Your startup will need solid sales management expertise to scale. Very rarely do founders have prior experience of scaling and managing a large sales operation. You will probably need to hire a VP of sales to scale -- the question is, when? Any mistake is very expensive. Too late and you miss out on the all the growth, with resultant opportunities to raise capital (at a higher valuation), and you might even concede market lead to a faster competitor. Hire too early, and not only do you have an expensive resource draining precious early-stage capital, but we have seen numerous stories of rock star sales professionals failing in a startup (more on this later), especially when hired too early. Stakes are high. So how do you decide the right time to bring in a VP of Sales?
Well, to start, definitely not in the beginning. When your product or service is in a nascent stage, founders need to sell. The best definition of sales I have come across is: “transference of feeling from the salesperson to the prospect”. To transfer the right feeling (confidence in your product), you need to first have the feeling. Who except the founders has the feeling in the beginning? By definition, nobody except the founders can sell in the beginning. Only you understand the intricacies of the product enough to adapt your pitch on the fly. Only you can make a promise which the product might not deliver today, but can with a quick adaptation.
Most importantly, in the beginning, before you have a credible, validated product with referenceable clients, you have to sell yourself, your own credibility -- which no hired professional can do for you. If as a founder you are unable or unwilling to sell -- you are not ready to be an entrepreneur.
So have to sell the first few customers. Reach out to your personal network and start from there. Tell a story. Create a pitch and keep refining it (often on the fly as you are listening to your customer), till it works reliably and repeatably. When you find a story that works repeatedly across customers, develop it to a level where others in your team can deliver it and add reference points (such as customer validation, and ideally, customer success stories) that create credibility. This becomes your sales proposition.
Until you create a sales proposition, you can’t think of hiring a VP of sales. The sales proposition ought to have been proven at least at a small scale. This proven pitch should have already gotten you your first few customers. You need to have figured out how you handle the objections. Understand (to some degree) what profile of customer will buy your product. Know why and how you’re winning or losing.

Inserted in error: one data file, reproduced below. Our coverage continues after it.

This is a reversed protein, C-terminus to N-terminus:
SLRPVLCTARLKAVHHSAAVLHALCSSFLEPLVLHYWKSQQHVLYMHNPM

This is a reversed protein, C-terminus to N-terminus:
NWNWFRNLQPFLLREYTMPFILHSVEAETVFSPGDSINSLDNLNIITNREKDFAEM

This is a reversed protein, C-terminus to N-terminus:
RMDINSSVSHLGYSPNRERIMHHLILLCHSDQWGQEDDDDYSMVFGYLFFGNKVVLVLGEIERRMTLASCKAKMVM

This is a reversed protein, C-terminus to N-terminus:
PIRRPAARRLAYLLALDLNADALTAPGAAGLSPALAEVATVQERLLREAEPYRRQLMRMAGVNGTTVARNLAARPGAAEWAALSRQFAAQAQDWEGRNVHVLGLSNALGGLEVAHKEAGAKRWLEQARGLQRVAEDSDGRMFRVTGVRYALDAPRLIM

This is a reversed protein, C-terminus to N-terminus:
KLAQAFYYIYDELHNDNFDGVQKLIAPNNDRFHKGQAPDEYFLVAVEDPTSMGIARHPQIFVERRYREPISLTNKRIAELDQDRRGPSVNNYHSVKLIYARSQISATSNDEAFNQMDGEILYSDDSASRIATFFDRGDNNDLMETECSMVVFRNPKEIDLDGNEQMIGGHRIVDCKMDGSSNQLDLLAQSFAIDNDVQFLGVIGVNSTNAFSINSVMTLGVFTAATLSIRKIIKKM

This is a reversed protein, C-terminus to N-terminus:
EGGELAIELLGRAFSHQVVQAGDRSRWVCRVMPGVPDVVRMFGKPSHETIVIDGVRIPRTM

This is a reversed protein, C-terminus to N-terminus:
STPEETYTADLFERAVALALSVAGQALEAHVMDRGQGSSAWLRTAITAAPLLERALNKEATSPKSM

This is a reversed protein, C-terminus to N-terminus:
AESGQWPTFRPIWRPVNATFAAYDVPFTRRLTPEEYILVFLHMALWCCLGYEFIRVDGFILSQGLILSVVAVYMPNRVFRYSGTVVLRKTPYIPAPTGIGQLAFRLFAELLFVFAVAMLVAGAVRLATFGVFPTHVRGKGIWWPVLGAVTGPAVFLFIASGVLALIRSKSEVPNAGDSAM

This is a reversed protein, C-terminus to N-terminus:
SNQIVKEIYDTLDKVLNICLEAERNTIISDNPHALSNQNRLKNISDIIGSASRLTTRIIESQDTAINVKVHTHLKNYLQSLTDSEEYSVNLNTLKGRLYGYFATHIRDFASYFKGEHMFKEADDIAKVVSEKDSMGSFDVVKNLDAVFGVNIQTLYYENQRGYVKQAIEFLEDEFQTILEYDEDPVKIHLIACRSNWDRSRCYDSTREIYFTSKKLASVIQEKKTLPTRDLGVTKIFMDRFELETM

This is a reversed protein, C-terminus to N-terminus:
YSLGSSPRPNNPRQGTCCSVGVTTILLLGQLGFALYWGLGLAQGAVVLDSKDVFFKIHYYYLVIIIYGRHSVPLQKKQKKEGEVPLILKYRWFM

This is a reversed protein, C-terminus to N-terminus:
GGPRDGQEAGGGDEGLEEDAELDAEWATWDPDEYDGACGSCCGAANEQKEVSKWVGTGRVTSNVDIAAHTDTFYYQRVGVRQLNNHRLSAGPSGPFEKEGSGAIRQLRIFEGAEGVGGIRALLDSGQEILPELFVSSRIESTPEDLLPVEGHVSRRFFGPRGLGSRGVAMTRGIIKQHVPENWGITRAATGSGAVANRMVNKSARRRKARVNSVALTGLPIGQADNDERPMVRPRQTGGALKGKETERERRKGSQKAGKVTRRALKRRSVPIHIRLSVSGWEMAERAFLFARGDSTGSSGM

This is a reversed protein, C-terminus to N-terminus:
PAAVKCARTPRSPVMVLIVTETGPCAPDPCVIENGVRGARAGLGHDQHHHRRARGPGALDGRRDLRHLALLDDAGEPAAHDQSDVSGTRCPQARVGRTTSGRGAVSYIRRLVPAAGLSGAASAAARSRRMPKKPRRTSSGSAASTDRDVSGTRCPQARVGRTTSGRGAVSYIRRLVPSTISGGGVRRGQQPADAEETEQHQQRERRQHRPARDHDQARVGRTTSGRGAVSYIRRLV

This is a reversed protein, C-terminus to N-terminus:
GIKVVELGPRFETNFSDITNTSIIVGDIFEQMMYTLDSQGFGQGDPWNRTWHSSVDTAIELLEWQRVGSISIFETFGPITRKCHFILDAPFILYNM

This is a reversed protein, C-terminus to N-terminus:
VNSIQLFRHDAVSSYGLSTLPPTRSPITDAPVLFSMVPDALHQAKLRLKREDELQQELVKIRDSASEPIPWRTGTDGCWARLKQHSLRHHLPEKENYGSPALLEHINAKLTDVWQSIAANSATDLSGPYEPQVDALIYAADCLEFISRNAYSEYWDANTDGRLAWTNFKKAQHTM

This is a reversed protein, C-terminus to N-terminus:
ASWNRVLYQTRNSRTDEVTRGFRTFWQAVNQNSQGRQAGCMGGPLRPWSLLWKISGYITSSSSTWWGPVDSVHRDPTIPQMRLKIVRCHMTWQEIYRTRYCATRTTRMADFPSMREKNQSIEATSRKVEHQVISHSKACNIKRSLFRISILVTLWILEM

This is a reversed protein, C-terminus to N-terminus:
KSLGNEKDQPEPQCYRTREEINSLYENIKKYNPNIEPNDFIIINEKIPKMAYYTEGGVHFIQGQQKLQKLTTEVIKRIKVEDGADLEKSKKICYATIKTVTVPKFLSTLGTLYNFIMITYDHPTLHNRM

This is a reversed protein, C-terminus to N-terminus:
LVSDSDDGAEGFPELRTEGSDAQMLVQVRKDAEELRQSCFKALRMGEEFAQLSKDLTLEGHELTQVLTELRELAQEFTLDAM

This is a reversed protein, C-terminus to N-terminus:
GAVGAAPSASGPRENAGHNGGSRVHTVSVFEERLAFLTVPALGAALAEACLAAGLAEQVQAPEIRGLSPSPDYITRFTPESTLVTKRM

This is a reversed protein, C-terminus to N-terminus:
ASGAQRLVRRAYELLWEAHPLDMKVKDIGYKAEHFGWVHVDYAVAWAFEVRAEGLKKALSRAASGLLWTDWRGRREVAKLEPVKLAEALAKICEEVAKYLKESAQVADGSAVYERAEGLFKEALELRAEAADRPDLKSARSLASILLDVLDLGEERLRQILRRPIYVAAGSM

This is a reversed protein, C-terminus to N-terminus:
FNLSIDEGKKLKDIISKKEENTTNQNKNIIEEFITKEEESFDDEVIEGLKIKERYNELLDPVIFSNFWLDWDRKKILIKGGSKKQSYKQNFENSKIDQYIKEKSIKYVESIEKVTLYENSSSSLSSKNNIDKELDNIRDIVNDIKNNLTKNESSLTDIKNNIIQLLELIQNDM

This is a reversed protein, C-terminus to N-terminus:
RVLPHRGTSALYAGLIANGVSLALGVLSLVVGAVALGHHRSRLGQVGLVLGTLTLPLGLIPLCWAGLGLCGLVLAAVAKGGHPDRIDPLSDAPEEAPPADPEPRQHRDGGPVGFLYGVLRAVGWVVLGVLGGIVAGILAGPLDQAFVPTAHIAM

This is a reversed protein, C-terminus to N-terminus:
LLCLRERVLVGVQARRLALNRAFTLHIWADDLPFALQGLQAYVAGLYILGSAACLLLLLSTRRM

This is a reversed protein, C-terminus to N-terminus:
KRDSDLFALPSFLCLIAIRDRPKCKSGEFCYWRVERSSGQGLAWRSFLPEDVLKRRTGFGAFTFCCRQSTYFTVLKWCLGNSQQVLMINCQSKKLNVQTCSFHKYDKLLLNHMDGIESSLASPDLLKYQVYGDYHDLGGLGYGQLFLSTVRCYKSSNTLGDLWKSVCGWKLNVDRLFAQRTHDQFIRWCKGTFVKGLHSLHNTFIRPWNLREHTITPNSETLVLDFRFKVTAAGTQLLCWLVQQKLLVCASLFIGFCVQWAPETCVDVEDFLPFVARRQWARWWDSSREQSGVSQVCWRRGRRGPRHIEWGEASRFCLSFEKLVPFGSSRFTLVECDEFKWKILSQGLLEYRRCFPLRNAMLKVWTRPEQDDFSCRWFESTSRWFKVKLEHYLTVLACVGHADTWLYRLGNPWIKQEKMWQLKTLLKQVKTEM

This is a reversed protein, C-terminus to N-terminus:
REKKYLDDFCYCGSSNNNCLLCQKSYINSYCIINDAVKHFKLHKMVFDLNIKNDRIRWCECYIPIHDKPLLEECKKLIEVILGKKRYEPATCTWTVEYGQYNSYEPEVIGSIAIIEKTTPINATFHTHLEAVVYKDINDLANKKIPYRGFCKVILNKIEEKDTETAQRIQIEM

Once you do all that, a VP of sales knows better than you how to scale up. He or she will create and professionalize the sales management and process. They will refine the pitch, build a pipeline, organization and process, and scale up a rate you were unlikely to achieve on your own. But he or she cannot get you your first few customers. That’s something only you can do.
When it comes to hiring, don’t just fall for the shiny resume. In my experience, the best indicator of success for a VP of sales (or for any hire, for that matter), is their attitude towards the company and the job. They have to respect the company and the opportunity, and look forward to the challenge. Remember that sales is a transference of feeling. If the candidate does not respect the company, they cannot sell effectively and will fail, and even their prior contacts will not convert. Always hire character and attitude, superior attitude will always trump superior skills.
While you are waiting for the right person, you can start with hiring a sales manager and sales support team. A founder should manage sales till a good candidate can be found. Develop the team, take help from advisors on sales management, and continue to scale. This reduces your risk of hiring the wrong person at a huge salary and regretting it later.
Lastly, seek help. Seek referrals, a referred candidate is far more likely to succeed than a headhunted candidate. If this is your first time hiring someone for an executive position, get help from advisors and mentors. Salesmen are supposed to be good at selling and that includes selling themselves. So, be wary. Take your time. Do not compromise on character and attitude and you will generally build a strong company.